I wasn't going to write about this.
But then I heard that CSN Chicago was going to air a special on Game 6 of the 2003 NLCS, everything that happened that night 10 years ago today, its aftermath, etc. and I thought I'd weigh in. Obviously, I haven't seen this show yet and I'm not sure I can watch it, though I did watch ESPN's "Catching Hell" (which I thought was well done, and much more sensitive to its topic than I thought it would be).
Instead, I think I'll just say a bit about what I was feeling and thinking that night.
I had just returned from Miami, where I saw games 3, 4 and 5 in person. Despite the Cubs' loss in Game 5 -- and even though Carlos Zambrano had a bad outing, no one was going to beat Josh Beckett that day -- I think I speak for most people here when I say that with Mark Prior and Kerry Wood scheduled to go in Games 6 and 7, we all thought that the series would go the Cubs' way, even if it took the full seven games, and we'd be headed to the World Series.
For seven innings Game 6 did go all the Cubs' way. I vividly remember turning to one of our group around the end of the seventh inning and saying, "Is this really happening?"
You all know what happened, I don't have to tell you every single detail. But I do want to make these points:
What Dusty Baker did in the aftermath of the Bartman incident was unconscionable. Managers have very few moments during the course of a game where they can singularly affect what goes on in the subsequent action. This was one of those moments. Look at the photo at the top of this post. Mark Prior was rattled. His focus and concentration had been broken. Remember that Prior had just turned 23 and was in his first full major-league season. Right then it was the manager's job to come to the mound and slow the game down. To let everyone know that there were just five outs to go, the Cubs still had the lead, and they were the better team.
Some managers would have brought in their closer at that point, given that Prior had thrown 112 pitches. Joe Torre would have; of course, he had the best in the game. Tony La Russa probably would have. That's a debate topic; Prior was close to being done, and with his concentration gone, it could have been the right time to take him out, either then, or after he eventually walked Luis Castillo. A smart manager would have stalled while Joe Borowski started to get ready. 2003 was by far Borowski's best year, and he was well rested, having not thrown since Game 3 (four days earlier).
But none of that happened. Baker sat on his butt until it was too late. That's his singular failure as a manager.
Next, let's assume the inning continues as it did in reality up to the point where Alex Gonzalez committed the key error. The walk put runners on first and second with one out, and Ivan Rodriguez then singled in a run. The Cubs are still leading 3-1 with runners on first and second.
Gonzalez then boots what should have been an inning-ending double-play ball. Granted, you don't assume a DP on plays like that, but Gonzalez had been an excellent fielder all year, making just 10 errors in 150 games. He picked the worst possible time for Error No. 11. (Incidentally, the player who hit the ground ball was Miguel Cabrera, then in his rookie season.)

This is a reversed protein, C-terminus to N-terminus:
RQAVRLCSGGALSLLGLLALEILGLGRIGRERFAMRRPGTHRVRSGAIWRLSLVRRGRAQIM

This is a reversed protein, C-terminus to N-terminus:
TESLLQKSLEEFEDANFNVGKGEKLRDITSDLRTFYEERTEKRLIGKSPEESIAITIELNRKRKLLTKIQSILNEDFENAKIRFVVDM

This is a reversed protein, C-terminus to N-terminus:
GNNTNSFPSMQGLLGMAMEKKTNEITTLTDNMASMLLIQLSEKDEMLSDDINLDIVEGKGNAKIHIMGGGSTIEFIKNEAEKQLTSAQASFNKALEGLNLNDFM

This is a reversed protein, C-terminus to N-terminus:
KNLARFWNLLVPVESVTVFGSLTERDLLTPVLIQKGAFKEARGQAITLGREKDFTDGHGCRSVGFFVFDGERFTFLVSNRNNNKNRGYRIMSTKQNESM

If Gonzalez completes the DP, it's 3-1 Cubs heading into the last of the eighth. But let's assume he gets just one of those two outs. Then you're looking at runners on first and third with two out and the next hitter is future Cub Derrek Lee.
Lee doubled. Let's say the same thing happens that happened in that game -- two runs score. The game is now tied, and finally, Dusty heads out of the dugout and brings Kyle Farnsworth into the game. Farnsworth issued an intentional walk to Mike Lowell. The next man due up is Jeff Conine.
Conine flied to right.
If Gonzalez had gotten one out with that ground ball, the inning is then over with the score tied. If you look at the boxscore for that game, you'll see that although the individual pitcher earned runs add up to six, the team was charged with just three. This happens from time to time when an inning should have ended -- as it should have here -- so that the team overall has fewer earned runs than an individual pitcher (Farnsworth) who came in and got hit hard.
Tie game, heading to the bottom of the eighth. Aramis Ramirez, Eric Karros and Gonzalez are due up. In that scenario, I think the Cubs win the game.
But down 8-3? No way. And this quote from Moises Alou from the Sun-Times article linked above (and the CSN special) tells a bigger story:
"I didn’t really like our chances after what happened," Alou told CSN. "I had a feeling they would win. . . . I told Aramis we should book a flight in case we left [after Game 7]. . . . We had that gut feeling."
Now, you'll say a player shouldn't say that or do that and you'd be right. But you know what? I felt that way leaving Wrigley Field that night. I'll bet most of you felt that way. I remember seeing people on the street outside Wrigley after Game 6 trying to sell their tickets to Game 7 -- they must have felt that way, they didn't want to see what they thought was inevitable.
And that leaves us with the feeling I think many of us had after Game 6, and especially after Game 7: anger. Not sadness or defeat, but anger that this series, perhaps the Cubs' best shot at a World Series in the divisional play era, had been taken from us by... well, who knows? Fate? One bad play?
10 years ago today. It is hard to believe that 10 years have gone by. Time has a way of assuaging pain and anger when it comes to sports defeats.
Somehow, though, not this one. It still hurts. Current team ownership and management has nothing to do with this event, just two Cubs who played for the 2003 squad were active in the major leagues in 2013 (Ramirez and Farnsworth), and the current brass is doing its best to try to get the Cubs back to contention.
But 10 years, man. Let's hope it doesn't take another 10.